Even after that word of caution, I would definitely use this yarn again. After a soak in Eucalan these mittens are just as soft as can be. Can you see how well they go with the scarf I made last year? Now all I need is a matching hat.

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Monday, February 20, 2006


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Saturday was the perfect day for yarning (aka shopping for yarn). Living in the Houston area, I'm lucky to have a choice of several shops, though none of them are very close to my house. But that doesn't stop me, especially when my husband is willing to drive me all over town. What started out as a trip to Spring to check out two shops I've never been to before, ended up with stops at total of five shops! I bought needles from here and yarn from here, but what I'm most excited about is the pom-pom maker I bought here. I make a lot of pom-poms for The Preemie Project hats I knit, but I never like the way they turn out. This little gadget is going to be a big help. It will make four sizes of pom-poms (1 1/4", 1 3/4", 2 1/4", 3 1/2"). The smallest size is just perfect for what I need. I took a break from my knitting today to test the pom-pom maker. I like the results! By the way, I'm knitting for myself this week. Here's a peek.
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Thursday, February 16, 2006

More Booties

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These are the booties I told you about (in various stages of completion). The next baby shower will be for a boy, so I pulled out some blue yarn and a neutral color and tried out a couple of patterns. I left the slipper unsewn so you could see the construction. I think it is fairly typical for shoes of this style. There are no stitches to pick up, but more seaming to do than the other style. It's hit or miss for me when I have to seam the toe, because as you can see, the upper is squared off and bottom is pointed. You have to ease the excess material around the toe and sew into position. I've been known to rip out the seam several times to get it to look right. This one went together easily the first time.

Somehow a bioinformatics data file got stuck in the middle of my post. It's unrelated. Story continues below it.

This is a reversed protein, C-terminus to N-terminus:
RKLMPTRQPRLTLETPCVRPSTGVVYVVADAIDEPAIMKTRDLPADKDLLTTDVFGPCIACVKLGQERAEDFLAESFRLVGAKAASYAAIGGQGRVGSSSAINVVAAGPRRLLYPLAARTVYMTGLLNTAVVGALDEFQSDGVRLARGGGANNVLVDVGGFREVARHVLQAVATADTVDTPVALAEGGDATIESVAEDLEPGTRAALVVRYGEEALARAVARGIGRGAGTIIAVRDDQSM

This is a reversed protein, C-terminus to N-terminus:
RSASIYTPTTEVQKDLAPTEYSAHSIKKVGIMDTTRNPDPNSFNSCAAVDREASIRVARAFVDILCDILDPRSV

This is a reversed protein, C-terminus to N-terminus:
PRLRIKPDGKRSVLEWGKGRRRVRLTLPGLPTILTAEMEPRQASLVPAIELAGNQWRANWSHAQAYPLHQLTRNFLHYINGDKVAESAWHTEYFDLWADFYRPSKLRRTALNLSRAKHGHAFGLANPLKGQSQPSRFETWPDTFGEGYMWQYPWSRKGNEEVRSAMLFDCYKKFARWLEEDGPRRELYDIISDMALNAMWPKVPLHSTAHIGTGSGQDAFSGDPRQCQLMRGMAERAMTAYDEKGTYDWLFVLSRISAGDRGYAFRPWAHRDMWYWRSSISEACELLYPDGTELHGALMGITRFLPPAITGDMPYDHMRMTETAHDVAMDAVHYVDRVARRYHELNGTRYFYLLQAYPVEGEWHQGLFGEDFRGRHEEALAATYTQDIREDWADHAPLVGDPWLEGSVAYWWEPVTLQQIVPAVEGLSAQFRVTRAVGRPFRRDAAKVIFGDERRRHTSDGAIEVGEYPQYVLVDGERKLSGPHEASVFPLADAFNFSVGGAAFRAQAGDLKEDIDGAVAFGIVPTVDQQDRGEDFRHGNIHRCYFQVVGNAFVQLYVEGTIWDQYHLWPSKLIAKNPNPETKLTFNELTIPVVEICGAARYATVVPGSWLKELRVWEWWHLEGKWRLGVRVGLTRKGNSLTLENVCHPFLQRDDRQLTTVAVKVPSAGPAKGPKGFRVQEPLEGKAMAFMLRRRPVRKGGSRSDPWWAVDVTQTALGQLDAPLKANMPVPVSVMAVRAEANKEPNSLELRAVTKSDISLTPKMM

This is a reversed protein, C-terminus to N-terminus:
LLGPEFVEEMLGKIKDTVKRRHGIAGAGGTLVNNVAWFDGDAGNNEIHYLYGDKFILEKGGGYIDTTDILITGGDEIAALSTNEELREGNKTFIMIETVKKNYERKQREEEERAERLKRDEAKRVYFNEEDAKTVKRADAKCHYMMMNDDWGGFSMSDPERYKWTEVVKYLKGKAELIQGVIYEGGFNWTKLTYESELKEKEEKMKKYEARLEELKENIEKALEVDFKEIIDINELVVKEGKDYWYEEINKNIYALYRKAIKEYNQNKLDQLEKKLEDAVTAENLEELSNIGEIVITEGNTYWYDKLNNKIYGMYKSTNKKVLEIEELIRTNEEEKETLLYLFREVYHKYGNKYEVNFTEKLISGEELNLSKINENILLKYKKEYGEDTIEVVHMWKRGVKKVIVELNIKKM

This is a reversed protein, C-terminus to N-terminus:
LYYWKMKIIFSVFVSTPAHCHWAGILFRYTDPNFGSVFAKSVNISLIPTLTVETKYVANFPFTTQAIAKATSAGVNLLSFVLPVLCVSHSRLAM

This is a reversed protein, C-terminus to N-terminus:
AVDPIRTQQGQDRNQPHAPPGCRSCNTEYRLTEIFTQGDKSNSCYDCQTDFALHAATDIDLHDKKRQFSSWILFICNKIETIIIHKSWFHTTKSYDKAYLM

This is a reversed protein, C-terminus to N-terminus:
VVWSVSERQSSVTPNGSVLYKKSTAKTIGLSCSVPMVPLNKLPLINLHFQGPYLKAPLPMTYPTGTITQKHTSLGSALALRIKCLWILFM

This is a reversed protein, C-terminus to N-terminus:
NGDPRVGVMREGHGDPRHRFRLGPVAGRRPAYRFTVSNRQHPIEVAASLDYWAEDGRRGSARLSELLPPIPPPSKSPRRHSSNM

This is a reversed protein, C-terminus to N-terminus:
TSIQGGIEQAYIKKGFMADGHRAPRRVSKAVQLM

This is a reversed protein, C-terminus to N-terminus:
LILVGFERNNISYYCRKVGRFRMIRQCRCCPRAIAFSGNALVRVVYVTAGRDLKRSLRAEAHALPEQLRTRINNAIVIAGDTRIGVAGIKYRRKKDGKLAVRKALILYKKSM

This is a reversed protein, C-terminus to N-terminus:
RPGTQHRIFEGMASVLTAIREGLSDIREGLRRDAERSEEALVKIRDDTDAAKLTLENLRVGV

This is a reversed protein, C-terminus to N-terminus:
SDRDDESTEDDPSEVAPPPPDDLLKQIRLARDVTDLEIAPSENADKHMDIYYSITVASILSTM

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The pattern for these can be found in Simple Knits for Cherished Babies by Erika Knight (page 34). They are knitted from the cuff down and stitches are picked up along the sides and front to form the toe. When you are finished knitting, all you have to do is seam along the back and center of the sole. I made these with Bernat Softee Baby and size US 5, casting on 29 stitches. The sole measures about 3 1/2". It is for a baby 0-3 months. Acrylic yarn is easy care for busy moms and that's the main advantage to using it.

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This one is from the same pattern. However, I knitted it with Cascade Pima Melange (100% Pima Cotton) and size US 3 needles. The sole measures 3". Hey, this one is a good size for The Preemie Project! Natural fibers knit up so much nicer than acrylic, although some must be handwashed and dried flat. Usually cotton can be machine washed and dried, which I hope is the case here. I just checked and there are no care instructions on the yarn band. I'll have to test it or recommend handwashing just in case.